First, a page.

As a noncustodial parent, there are many things that you need to remember. One is that you need to pay child support if it's ordered.
Child support tends to polarize everyone because one parent may not think it's fair to have to pay while others think that the paying parent isn't doing enough. The reality is that every state has guidelines for parents to follow, so that their children are getting a fair amount of compensation from the noncustodial parent.
How long will you have to pay child support?
There is a myth that you only have to pay support until your child is 18. That's not always true. In fact, there are a few times when your child may no longer qualify for support. Child support may end when:
- If your child is 18
- When your child joins and becomes active-duty military
- Your parental rights are terminated
- Your minor child is emancipated
You may need to pay support longer than just age 18 if your child is disabled or has special needs.
Why does one parent usually pay child support?
The reasoning is that the parent who has primary custody is fulfilling their responsibilities by providing more time and care for their child. The other parent then makes up for some of that time when they can't be there with support.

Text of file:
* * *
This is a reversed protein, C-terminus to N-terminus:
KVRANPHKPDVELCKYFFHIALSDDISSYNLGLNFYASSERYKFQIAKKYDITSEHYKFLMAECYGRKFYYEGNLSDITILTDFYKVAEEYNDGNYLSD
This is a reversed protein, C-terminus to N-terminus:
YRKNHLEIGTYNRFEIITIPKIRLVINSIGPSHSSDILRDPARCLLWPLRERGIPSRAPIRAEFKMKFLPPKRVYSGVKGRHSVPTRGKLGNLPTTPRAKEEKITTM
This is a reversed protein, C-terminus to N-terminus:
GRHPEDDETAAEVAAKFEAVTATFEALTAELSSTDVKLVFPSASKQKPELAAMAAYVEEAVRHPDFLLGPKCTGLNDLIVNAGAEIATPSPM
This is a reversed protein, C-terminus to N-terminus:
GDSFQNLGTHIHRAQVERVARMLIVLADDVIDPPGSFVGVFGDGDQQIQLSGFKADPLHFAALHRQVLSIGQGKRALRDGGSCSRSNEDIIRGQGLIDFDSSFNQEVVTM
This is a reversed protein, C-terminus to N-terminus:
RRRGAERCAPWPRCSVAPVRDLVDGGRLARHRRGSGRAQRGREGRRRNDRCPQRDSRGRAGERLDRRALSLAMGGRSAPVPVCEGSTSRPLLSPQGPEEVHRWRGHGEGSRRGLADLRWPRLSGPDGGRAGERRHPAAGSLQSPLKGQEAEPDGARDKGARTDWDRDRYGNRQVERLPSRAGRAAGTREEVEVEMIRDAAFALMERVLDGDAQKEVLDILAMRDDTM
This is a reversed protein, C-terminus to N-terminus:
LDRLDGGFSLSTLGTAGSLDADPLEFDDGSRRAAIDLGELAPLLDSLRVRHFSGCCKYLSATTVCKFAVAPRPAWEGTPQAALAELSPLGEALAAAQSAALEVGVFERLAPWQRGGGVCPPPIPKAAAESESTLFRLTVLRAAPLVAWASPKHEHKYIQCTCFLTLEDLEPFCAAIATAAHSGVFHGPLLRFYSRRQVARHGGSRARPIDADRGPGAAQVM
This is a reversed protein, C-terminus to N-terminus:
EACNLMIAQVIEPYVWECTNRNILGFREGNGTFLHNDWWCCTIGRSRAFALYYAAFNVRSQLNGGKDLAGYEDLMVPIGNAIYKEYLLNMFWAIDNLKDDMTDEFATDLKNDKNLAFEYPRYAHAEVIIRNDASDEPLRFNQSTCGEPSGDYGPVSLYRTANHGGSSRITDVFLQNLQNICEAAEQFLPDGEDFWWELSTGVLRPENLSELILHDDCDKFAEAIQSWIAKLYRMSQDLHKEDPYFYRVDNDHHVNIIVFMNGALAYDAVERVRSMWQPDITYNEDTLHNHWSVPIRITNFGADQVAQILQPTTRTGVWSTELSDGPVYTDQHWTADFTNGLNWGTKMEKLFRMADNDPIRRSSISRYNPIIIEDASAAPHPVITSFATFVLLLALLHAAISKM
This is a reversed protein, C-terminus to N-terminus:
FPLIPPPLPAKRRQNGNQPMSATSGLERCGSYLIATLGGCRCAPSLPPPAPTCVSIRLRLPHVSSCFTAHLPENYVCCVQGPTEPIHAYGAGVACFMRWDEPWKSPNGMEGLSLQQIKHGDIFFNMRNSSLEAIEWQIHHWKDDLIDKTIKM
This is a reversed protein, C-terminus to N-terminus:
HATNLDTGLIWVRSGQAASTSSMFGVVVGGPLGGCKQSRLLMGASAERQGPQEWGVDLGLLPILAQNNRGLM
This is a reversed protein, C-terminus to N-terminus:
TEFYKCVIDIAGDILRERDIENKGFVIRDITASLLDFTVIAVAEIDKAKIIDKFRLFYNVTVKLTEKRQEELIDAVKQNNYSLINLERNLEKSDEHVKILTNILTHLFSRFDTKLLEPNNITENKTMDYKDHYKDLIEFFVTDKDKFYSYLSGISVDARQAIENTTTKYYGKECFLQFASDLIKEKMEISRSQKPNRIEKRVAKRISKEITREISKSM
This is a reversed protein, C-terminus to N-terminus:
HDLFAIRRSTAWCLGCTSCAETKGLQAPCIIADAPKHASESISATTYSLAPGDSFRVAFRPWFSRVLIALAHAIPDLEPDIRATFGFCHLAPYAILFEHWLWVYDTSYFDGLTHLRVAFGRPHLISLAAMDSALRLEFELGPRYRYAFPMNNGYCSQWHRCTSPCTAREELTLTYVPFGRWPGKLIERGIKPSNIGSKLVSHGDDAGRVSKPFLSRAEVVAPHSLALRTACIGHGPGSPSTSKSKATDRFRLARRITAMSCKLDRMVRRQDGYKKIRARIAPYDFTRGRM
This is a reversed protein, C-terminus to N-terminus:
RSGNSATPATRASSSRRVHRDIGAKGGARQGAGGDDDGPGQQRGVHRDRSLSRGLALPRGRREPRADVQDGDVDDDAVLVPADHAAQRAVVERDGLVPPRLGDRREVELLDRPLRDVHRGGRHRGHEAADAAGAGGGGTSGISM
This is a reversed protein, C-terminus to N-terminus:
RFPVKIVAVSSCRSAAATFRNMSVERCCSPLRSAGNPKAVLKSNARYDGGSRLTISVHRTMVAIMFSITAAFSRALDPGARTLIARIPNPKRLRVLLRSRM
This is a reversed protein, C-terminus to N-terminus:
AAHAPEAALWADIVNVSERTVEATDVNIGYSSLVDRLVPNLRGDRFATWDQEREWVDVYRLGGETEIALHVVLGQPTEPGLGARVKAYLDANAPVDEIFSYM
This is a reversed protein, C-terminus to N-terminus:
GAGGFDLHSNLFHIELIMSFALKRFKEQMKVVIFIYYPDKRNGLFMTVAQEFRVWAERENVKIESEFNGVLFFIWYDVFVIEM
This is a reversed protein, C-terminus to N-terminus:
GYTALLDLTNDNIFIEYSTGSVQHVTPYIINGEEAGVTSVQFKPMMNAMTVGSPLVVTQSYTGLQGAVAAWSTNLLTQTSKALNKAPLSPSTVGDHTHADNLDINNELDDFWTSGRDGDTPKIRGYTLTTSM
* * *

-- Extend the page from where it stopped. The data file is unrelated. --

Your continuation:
In the case of both parents having similar or equal time with a child, the amount of support paid is determined using factors like the difference in the couple's income and the total parentage time. Keep in mind that any child support order can be modified, so what you're ordered to pay now may not be what you pay later, depending on your circumstances.
Can you withhold child support?
You can't legally. If you don't make payments for any reason, then you can be held in contempt and have the court enforce the order through garnishing your wages or other steps. Whether you believe the other parent is not spending the money correctly or you think that you can get more time with your children by withholding support, the reality is that doing so is illegal.
You have the obligation to pay support, and not doing so can get you into deep trouble with the law as well as potentially threatening your visitation or custody rights. Your Pennsylvania family law attorney can give you more information if there is a reason why you don't want to pay.